Barbarians at the gate

The scientists at the centre of "Climategate" scandal are the targets of an orchestrated smear campa

Who would be a climate scientist? You spend your life locked in a lab doing obscure statistical analyses of tree rings, and then suddenly a hidden curtain is raised and your ivory tower transforms into a hostile courtroom. Every private thought you have been foolish enough to commit to email over the past decade is put on display before a baying public. And intimidating tribunals are set up to pronounce on your alleged crimes.

Now, after some initial reluctance, even the liberal media establishment is falling over itself to get in on the act, presumably to demonstrate its great rigour and impartiality -- all paranoid conspiracists will be duly taken seriously, all climate deniers given their deserved moment in the sun. Witness the Guardian trumpeting its great "investigation" over three successive double-page spreads, though accompanied in one case by a curious comment piece, authored by one of the principal investigators (New Scientist's Fred Pearce), correctly pointing out that the hullabaloo is a non-story and changes nothing that we know about the reality of anthropogenic global warming.

Then, one has to ask, why add fuel to the fire? All of us who have followed this issue for long enough -- and Pearce has an expert pedigree second to none -- know perfectly well that the scientists at the centre of the so-called Climategate scandal have for years been the targets of an orchestrated smear campaign. That is why they resisted Freedom of Information requests and bent the rules by refusing to share data: because they knew that any data shared would be picked apart and used to undermine public confidence in their work, as has indeed now happened.

We need to recognise that the denialist movement is a true grass-roots phenomenon, though this does not make it any less reactionary. But it is also supported by, and many of its ideas originate from within, conservative think tanks and powerful industrial vested interests, based mainly in the US. Still, somehow the Climategate non-story -- augmented by "Glaciergate" and "Pachaurigate" -- has grown with each repetition, so that now everyone has to pay obeisance to it, the Guardian included. For what? Scratch the surface and the sceptics have nothing to offer but distortion, innuendo and nutty alternative theories about sunspots and cosmic rays.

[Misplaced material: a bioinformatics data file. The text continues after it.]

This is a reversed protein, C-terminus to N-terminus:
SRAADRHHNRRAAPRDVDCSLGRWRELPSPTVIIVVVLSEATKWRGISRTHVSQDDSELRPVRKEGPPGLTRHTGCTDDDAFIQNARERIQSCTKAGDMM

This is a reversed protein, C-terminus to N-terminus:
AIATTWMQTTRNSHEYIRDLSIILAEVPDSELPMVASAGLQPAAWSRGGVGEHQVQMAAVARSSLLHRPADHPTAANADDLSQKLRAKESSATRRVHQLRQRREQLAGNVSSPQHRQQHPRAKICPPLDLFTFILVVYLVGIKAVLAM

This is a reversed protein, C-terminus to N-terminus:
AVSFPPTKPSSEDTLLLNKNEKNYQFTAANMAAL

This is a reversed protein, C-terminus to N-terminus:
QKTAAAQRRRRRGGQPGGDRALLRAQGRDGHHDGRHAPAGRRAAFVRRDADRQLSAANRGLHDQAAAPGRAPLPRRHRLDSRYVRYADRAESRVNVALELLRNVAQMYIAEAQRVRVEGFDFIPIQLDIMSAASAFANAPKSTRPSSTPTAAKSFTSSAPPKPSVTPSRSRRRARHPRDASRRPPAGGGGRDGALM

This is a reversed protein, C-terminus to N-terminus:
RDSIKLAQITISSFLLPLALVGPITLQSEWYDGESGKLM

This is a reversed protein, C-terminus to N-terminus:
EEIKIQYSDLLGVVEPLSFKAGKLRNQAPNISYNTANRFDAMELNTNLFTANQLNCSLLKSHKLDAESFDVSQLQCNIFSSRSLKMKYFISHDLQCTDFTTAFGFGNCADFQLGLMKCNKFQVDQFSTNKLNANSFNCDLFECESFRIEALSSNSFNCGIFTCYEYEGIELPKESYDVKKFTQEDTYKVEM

But maybe it's already too late. The mob has gathered; now it must be appeased. Who will be the first sacrificial victim? Perhaps Michael Mann, already hauled before a Penn State University investigative committee and ordered to produce yet another voluminous dossier of private emails. Perhaps Phil Jones, who made the awful mistake of not realising the media firestorm that was about to be unleashed and went to ground, instead of mounting a stout defence. He is now surely heading for the academic gallows. Maybe after the cathartic presentation of a successfully persecuted victim, some sanity can be restored.

I think this is a shameful episode. Having followed their work for years, I still see no reason to doubt the professional integrity of the Climatic Research Unit scientists and their US colleagues. Without their dedication, as individuals and as part of the unprecedented collaborative effort of the IPCC, we would not see the problem of global warming as clearly as we do today. Climategate may seem important now, but it is all sound and fury, signifying nothing.

This article appears in this week's New Statesman.

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Mark Lynas has is an environmental activist and a climate change specialist. His books on the subject include High Tide: News from a warming world and Six Degree: Our future on a hotter planet.
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Forget planning for no deal. The government isn't really planning for Brexit at all

The British government is simply not in a position to handle life after the EU.